Abu Dhabi, UAETuesday 22 October 2019

World Cup 2022 qualifiers: expect only an Ahmed Khalil cameo and other talking points ahead of UAE clash

We pick out the main issues heading into Bert van Marwijk's first competitive home fixture as manager on Thursday, in the World Cup qualifier against Indonesia in Dubai

Amoory’s impact likely limited

It took almost one year, and those first 73 minutes in Kuala Lumpur last month, but Omar Abdulrahman returned finally to the UAE side, coming on as a second-half substitute in the 2-1 victory against Malaysia.

The celebrated playmaker, the 2016 Asian player of the year, has since featured sporadically for new club Al Jazira: 14 minutes against Al Dhafra, 31 against Al Wahda, 10 against Shabab Al Ahli.

Clearly, Jazira are intent on easing Abdulrahman back into action following last October’s serious knee injury and subsequent surgery while on the books at Al Hilal.

The UAE are similarly cautious – understandably – so the country’s most talented player looks set to be named on the bench once more, even though he has been an enthusiastic presence in training.

After Indonesia, the UAE travel to Thailand for what is sure to be a trickier test next Tuesday. Abdulrahman will likely be given more of a run out there.

Too much can’t be expected of Khalil

Like Abdulrahman, the return of Ahmed Khalil to the squad represents a welcome boost. The Shabab Al Ahli striker has long been the UAE’s go-to man, scoring decisive goals during qualifying and at major tournaments, stepping up to the plate when his team most needed it.

It’s just a shame, then, that for the past few seasons Khalil has been racked with fitness and form issues. It has left Ali Mabkhout as the UAE’s only reliable frontman, although against Malaysia he proved up to the task yet again.

The Jazira forward scored a goal in either half to turn potential defeat in the Group G opener into a win. Still, though, Mabkhout could do with someone easing the burden.

Youngsters Ali Saleh, Zayed Al Ameri and Yassim Yaqoub promise much, but remain untested at this level. Yet Indonesia has most probably come too soon for Khalil, given he has made only four substitute appearances for his club this season. He is set for a brief cameo, at best.

Starting better than in Malaysia

It was the worst possible start to Van Marwijk’s reign. In his first competitive match since his appointment last March, his new-look UAE conspired to concede after 33 seconds.

From there, the visitors to Kuala Lumpur were visibly rocked. Unable to gain an early foothold in the game, they should have gone further behind, with Malaysia missing a number of chances before the half hour.

However, Mabkhout restored parity just before half-time and clinched victory 15 minutes from the conclusion.

Fielding four players aged 23 and under, and with competitive debuts for Saleh, Yaqoub, Khalil Ibrahim and Mohammed Al Attas, the UAE could be forgiven somewhat for the shaky start. Against Indonesia, though, they must begin better.

Clearly a superior side, the hosts need to press home home advantage, especially considering their opponents are expected to sit back and attempt to suffocate. Eradicating mistakes made in Malaysia is necessary.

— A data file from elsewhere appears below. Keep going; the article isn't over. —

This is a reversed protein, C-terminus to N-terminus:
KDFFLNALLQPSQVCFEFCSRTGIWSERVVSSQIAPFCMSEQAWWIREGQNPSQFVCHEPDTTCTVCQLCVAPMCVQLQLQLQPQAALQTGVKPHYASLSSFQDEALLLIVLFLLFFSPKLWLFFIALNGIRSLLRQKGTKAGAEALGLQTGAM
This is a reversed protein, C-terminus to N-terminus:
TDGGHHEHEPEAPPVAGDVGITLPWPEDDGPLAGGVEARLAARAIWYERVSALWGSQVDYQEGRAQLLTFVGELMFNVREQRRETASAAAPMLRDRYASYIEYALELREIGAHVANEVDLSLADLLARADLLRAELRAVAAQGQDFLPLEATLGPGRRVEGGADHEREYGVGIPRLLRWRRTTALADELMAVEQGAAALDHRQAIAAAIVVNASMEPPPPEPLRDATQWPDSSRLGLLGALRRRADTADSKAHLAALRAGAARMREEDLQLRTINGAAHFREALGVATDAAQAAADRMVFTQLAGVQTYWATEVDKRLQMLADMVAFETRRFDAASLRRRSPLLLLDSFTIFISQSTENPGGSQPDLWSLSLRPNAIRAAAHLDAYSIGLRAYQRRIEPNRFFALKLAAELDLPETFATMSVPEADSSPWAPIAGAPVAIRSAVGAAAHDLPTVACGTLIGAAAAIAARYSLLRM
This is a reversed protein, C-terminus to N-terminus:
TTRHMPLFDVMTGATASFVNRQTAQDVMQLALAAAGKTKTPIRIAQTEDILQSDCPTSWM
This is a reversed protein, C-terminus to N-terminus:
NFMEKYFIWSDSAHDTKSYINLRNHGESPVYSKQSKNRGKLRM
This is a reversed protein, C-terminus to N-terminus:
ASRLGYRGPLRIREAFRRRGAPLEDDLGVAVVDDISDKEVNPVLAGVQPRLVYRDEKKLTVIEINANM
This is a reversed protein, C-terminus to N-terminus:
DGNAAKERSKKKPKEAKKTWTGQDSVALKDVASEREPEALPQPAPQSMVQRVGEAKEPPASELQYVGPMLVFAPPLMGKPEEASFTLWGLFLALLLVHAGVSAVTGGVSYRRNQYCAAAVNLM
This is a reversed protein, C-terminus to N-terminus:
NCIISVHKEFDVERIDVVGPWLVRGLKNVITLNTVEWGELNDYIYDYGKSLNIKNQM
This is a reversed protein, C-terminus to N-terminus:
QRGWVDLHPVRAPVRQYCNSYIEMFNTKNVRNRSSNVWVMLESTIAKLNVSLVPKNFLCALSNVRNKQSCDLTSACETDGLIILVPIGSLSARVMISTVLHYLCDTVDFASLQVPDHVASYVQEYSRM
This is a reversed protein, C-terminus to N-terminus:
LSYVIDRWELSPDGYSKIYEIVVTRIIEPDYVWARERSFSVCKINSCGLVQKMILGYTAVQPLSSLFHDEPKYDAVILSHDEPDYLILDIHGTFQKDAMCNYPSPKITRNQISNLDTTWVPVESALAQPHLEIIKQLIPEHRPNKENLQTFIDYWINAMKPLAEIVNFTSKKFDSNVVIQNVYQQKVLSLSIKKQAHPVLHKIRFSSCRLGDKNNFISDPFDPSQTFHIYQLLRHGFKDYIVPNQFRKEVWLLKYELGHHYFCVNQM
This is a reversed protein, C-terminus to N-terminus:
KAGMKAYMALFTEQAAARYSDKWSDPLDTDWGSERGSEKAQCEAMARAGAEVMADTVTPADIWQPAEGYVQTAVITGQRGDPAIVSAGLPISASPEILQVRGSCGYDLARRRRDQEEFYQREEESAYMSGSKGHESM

Striking a balance in defence

It was always one of Van Marwijk’s most pressing concerns: the UAE had relied for too long on an ageing defence with Al Ain duo Ismail Ahmed and Mohanad Salem at its heart, so the backline needed significant remodelling.

Options were further restricted when Mahmoud Khamis’ disciplinary issues starved the UAE of their best left-back.

Against Malaysia, Van Marwijk opted for Walid Abbas there instead, with Khalifa Al Hammadi, 20, and Al Attas, 22 at centre-back.

For a large portion of the first-half, they all struggled, with the hosts enjoying considerable success down their right: Malaysia’s goal took root there, where Abbas, long ago reverted to centre-back at Shabab Al Ahli, appeared every bit his 34 years.

Undoubtedly, the return of experienced centre-back Hamdan Al Kamali will help, as will the availability of the hugely promising Salim Rashid. For Abbas, though, Al Hassan Saleh might get the nod out wide.

Full focus on Indonesia

Thursday’s opponents seem, on the surface, a pretty straightforward test. Indonesia have lost their opening two qualifiers, both at home, when they were defeated 3-2 by Malaysia and 3-0 by Thailand. At 167th in the Fifa rankings, they sit 101 places below the UAE.

Thus, Van Marwijk’s men go into the match as heavy favourites, with the qualifier against Thailand near Bangkok next Tuesday viewed – rightly, of course – as the sterner assignment.

However, the management and coaching staff have been stressing the importance of Thursday, guarding against complacency and warning of the threat posed by Indonesia.

The Southeast Asians were unlucky to lose the opener last month against fierce rivals Malaysia, beaten by a 96th-minute winner.

Against Thailand, they should have scored early. At home, Indonesia are urged to attack; in Dubai, they will presumably seek to frustrate the UAE. Full focus on the task at hand is required.

Updated: October 8, 2019 09:36 PM



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